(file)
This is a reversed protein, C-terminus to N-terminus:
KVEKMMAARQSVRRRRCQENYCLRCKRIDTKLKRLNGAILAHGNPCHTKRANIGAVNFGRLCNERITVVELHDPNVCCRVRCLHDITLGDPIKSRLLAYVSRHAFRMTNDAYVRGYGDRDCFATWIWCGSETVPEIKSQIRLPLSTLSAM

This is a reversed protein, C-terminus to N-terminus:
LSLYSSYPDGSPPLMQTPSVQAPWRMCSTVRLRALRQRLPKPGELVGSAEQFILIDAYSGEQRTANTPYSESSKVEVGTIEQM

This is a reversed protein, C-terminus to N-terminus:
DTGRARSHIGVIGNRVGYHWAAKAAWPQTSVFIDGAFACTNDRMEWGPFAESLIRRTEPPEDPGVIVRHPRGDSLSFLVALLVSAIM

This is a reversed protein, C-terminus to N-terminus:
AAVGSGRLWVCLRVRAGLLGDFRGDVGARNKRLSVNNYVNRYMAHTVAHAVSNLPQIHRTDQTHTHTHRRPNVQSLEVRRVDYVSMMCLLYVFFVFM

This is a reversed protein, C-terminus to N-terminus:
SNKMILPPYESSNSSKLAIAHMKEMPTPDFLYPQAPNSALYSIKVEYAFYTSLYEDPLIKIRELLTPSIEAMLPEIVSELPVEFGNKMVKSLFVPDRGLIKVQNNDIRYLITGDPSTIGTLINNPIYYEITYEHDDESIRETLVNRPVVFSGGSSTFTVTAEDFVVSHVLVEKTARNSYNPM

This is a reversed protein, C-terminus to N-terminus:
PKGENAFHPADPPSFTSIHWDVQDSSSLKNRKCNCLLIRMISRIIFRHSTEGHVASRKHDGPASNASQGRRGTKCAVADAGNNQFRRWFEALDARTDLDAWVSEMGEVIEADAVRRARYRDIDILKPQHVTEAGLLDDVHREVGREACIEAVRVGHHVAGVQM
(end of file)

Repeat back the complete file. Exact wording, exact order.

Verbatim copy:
This is a reversed protein, C-terminus to N-terminus:
KVEKMMAARQSVRRRRCQENYCLRCKRIDTKLKRLNGAILAHGNPCHTKRANIGAVNFGRLCNERITVVELHDPNVCCRVRCLHDITLGDPIKSRLLAYVSRHAFRMTNDAYVRGYGDRDCFATWIWCGSETVPEIKSQIRLPLSTLSAM

This is a reversed protein, C-terminus to N-terminus:
LSLYSSYPDGSPPLMQTPSVQAPWRMCSTVRLRALRQRLPKPGELVGSAEQFILIDAYSGEQRTANTPYSESSKVEVGTIEQM

This is a reversed protein, C-terminus to N-terminus:
DTGRARSHIGVIGNRVGYHWAAKAAWPQTSVFIDGAFACTNDRMEWGPFAESLIRRTEPPEDPGVIVRHPRGDSLSFLVALLVSAIM

This is a reversed protein, C-terminus to N-terminus:
AAVGSGRLWVCLRVRAGLLGDFRGDVGARNKRLSVNNYVNRYMAHTVAHAVSNLPQIHRTDQTHTHTHRRPNVQSLEVRRVDYVSMMCLLYVFFVFM

This is a reversed protein, C-terminus to N-terminus:
SNKMILPPYESSNSSKLAIAHMKEMPTPDFLYPQAPNSALYSIKVEYAFYTSLYEDPLIKIRELLTPSIEAMLPEIVSELPVEFGNKMVKSLFVPDRGLIKVQNNDIRYLITGDPSTIGTLINNPIYYEITYEHDDESIRETLVNRPVVFSGGSSTFTVTAEDFVVSHVLVEKTARNSYNPM

This is a reversed protein, C-terminus to N-terminus:
PKGENAFHPADPPSFTSIHWDVQDSSSLKNRKCNCLLIRMISRIIFRHSTEGHVASRKHDGPASNASQGRRGTKCAVADAGNNQFRRWFEALDARTDLDAWVSEMGEVIEADAVRRARYRDIDILKPQHVTEAGLLDDVHREVGREACIEAVRVGHHVAGVQM